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CJ concerned over ruling

...in which master of court sees abuse of process

By By DENYSE RENNE denyse.renne@trinidadexpress.com

Part III

(Part II appeared last Sunday)


Head of the Judiciary Chief Justice Ivor Archie has expressed concern over a ruling made by Master Patricia Sobion-Awai in the Port of Spain High Court.

In her recent 24-page ruling, Sobion-Awai called for an investigation to be launched into the circumstances surrounding how prison inmate Jamal Sambury seemed to be able to “copy” large segments of statements of successful litigants who won their matters before the High Court.

Filing the claim against the State on Sambury’s behalf was attorney Gerald Ramdeen.

Checks by the Sunday Express at the Port of Spain High Court showed several successful matters resulted in the State being ordered to pay damages to claimants ranging from $100,000 to $250,000 and in some cases more.

The cases involved inmates housed in prisons or who were in police custody. 

The claims stated the inmates were beaten by police and prison officers.

What is also of concern, legal sources say, is the number of cases which have been settled prior to going on trial.

In seeking a response from Archie, the Sunday Express posed four questions to him.

The questions centred on if he was concerned about the February 4 ruling by Sobion-Awai in which she referred to what seemed to be the copying of witness statements.

The Sunday Express also raised the February 17 Appeal Court ruling involving Sambury and asked whether the matter ought to have been referred to the Disciplinary Committee, since in the past the courts have referred matters with attorneys to such a committee.

Archie was also asked whether as head of the Judiciary, if he will be raising such concerns with the committee.

The Sunday Express understands the Disciplinary Committee comprises 15 attorneys and is headed by Senior Counsel Gilbert Peterson.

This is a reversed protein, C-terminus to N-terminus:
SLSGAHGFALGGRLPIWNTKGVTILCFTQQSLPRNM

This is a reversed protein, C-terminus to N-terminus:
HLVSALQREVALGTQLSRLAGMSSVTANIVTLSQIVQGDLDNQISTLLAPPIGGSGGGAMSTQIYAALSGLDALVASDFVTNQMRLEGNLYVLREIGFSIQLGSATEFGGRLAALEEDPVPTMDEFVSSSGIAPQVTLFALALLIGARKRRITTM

Responding to the questions posed, Archie said: “The matter is of concern to The Honourable Chief Justice and is being inquired into.”

Contacted on Friday afternoon by the Sunday Express, president of the Law Association, Seenath Jairam SC, said the association was aware of the ruling and the matter will be discussed at a meeting this week.

“The council will discuss it (this) week. We are aware of it,” Jairam said.

Asked whether it was Archie who brought it to the attention of the association, Jairam said: “No, I don’t think so. I can’t remember offhand who raised it with the council.”

Senior Counsel Reginald Armour, when contacted and asked to comment, said: “I think it is a matter of great concern for the legal profession and I would expect that the council of the Law Association will be causing a serious investigation to be made of the remarks of Master Sobion-Awai and the Court of Appeal, because it has very serious implications for the legal profession.”

Sunday Express investigations have shown that court cases involving inmates Rodney Samaroo, Jamal Fortune, Kernell Sealy and Sambury all had similarly worded statements, despite their incidents occurring years apart and involving different prison and police officers.

The statements have helped Sealy get awarded $120,000; Samaroo $90,000; and Fortune $165,142. Court records show the successful claimants were also represented by Ramdeen.

Following an incident on October 8, 2010, at the Princes Town Police Station, Sambury sued the Office of the Attorney General for damages, following injuries he sustained during the assault by the officers.

By consent (the State accepted liability), judgment on liability was entered against the office of the AG, with damages to be assessed.